After a well rested (and fed) holiday break where I didn't think one iota of the anchoring issue (Rory's shiny new clothes and clubs are ever present in my addled mind...'I bet Hackel is hoping Rors wears a tank top since he has a thing for young muscular arms or some other metrosexual fetish ;-))...Oh the topic...anyways, I am more than convinced anchored strokes should be taken behind the old barn and killed with a dull pitchfork.

Reason is simple: In what other part of golf is the grip end of the club purposely fixed so that it stays in the same place?? In any basic construction/engineering field, that PHYSICAL and SOLID contact point would be readily ID'd as a mechanical hinge and/or fulcrum...I'm sure some gearheads could throw in alot more mechanical part analogies.

For way too long, some pros have been allowed to only control one end of the club...not two like the game was originally intended to be payed. Chests and Bellies weren't even in the ream of imagination. I can't blame em though, for playing under a "gray" part of the rules that may or may not have had the 'wink-wink-nudge-nudge' tacit approval of the white shoe boys running the USGA (and...I'm kinda with digs on this...perhaps mostly thanks to a former prez who had the wherewithal to tell the USGA to go pound sand....I love a good conspiracy as the next guy!!!)
01.3.2013 | Unregistered Commenterjohnnycz
Enough said Dig and Fyg! You guys are spot on. They are trying to fix a thing that should have been addressed as soon as the anchoring started.
01.3.2013 | Unregistered CommenterViz
Good point, Digs. But let me add that I'm so tired of the standard excuse from the pro - If it's a better way to putt everybody would be doing it. No, but if you've never had or have lost the ability to make the makeable under pressure it is. On the amateur side every plus, scratch and low single digit I know did so for that very reason. Bad backs and y-word notwithstanding. As for the rule change driving the less proficient away or causing them to lose interest in the game, BS. The real issues have been discussed ad nauseam. Besides, it always seems like the guy getting the strokes struggles with the long clubs and putts like a demons. At least against me ;-)
01.3.2013 | Unregistered CommenterD. maculata
FYG and Viz cut to the heart of the matter: the length of time they were allowed to get away with it. I really don't have a problem with Carl voicing his feelings at this point, even if it is whining, the 'REAL' blame hear lies at the feet of the ruling bodies who didn't jump all over this right away with some conviction and say "no no, you can't anchor the putter in that fashion." To let it go on for so long without taking any action is laughable, and then to have such long periods before the new rules kick in is a joke as well - IMO. They let too many guys spend too much time working on and perfecting an anchored stroke, then they tell them it's going to be illegal. Some of those players have a right to be pissed, not because they are taking anchoring away, but because they took so long to finally get around to it.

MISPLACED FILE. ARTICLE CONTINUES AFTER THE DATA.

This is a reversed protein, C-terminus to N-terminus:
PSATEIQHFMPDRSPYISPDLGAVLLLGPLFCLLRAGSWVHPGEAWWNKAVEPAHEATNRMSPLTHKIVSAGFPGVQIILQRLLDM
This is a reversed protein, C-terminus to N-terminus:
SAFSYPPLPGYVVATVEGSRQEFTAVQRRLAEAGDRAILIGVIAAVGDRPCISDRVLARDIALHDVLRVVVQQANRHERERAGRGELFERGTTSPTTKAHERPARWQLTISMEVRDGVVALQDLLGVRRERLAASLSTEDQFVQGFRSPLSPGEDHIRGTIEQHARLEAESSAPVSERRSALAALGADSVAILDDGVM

01.3.2013 | Unregistered CommenterPress Agent
The USGA and R&A had a two month discussion of the anchoring issue...in 1989. So it's not the first time it has been on the radar.
01.3.2013 | Unregistered CommenterSteve
@PressAgent

The ruling bodies ironically enough are like Congress...It takes time to finally see the light LOL!!!
01.3.2013 | Unregistered CommenterViz
@ DMac: That guy used to beat me like a drum. Nickname was "Dink, Dink, Dink, PING!" 200-yard slice off the tee with an oversize (ha!) Wilson Staff Killer Whale (made of wood!), 180-yard slice with a long club in the general direction of the green, wedge of whatever distance required to inside 10 feet, PING with an Anser! Nice to have as a partner. Drove opponents nuts. No one gave him any strokes. But no one got strokes in that group, period. Show up with what you got and pay your money.

Anyway, if you fail to act for 20-30 years, you lose the right to act. Joe Dey might have had suspect motives when he came down on Sam Snead, but he did it quickly and cleanly. And yeah, I generally agree with the anti-anchoring caucus. But I also agree with Bernie Sanders a lot. So there is that.
01.3.2013 | Unregistered CommenterKLG
Anyone continuing to play with this fungo bat of a golf club is just rubbing it in at this point. Lord, let it drop like a lead anchor in Kapalua. Please.
01.3.2013 | Unregistered CommenterRLL
KLG - what motvies did Dey have re SNead?
01.3.2013 | Unregistered Commenterchicago pt
All I know about this is what I read:

Snead was seen putting croquet-style at Augusta. Jones said ,"That isn't right!" Probably, "Goddam it, that isn't right!" Dey, who was Executive Director of the USGA at the time (1934-1968), found somehow that straddling the line was against the rules. End of croquet-style putting for Snead. The subtext is that Jones and Dey were close friends, while Jones and Snead were nothing more than cordial to one another. There is no Snead Memorial at ANGC AFAIK even though he won the Masters three times along with his 80-something other wins...One does wonder what Jones would have said, or not, if it had been Hogan. Not that Hogan would have ever done such a thing. Perish the thought! We are more likely to have Digs find the "smoking gun" on the USGA, Papa Bush, and the long putter than to find out this particular truth. But it does imply that the USGA can move quickly and decisively. Or could at one time.
01.3.2013 | Unregistered CommenterKLG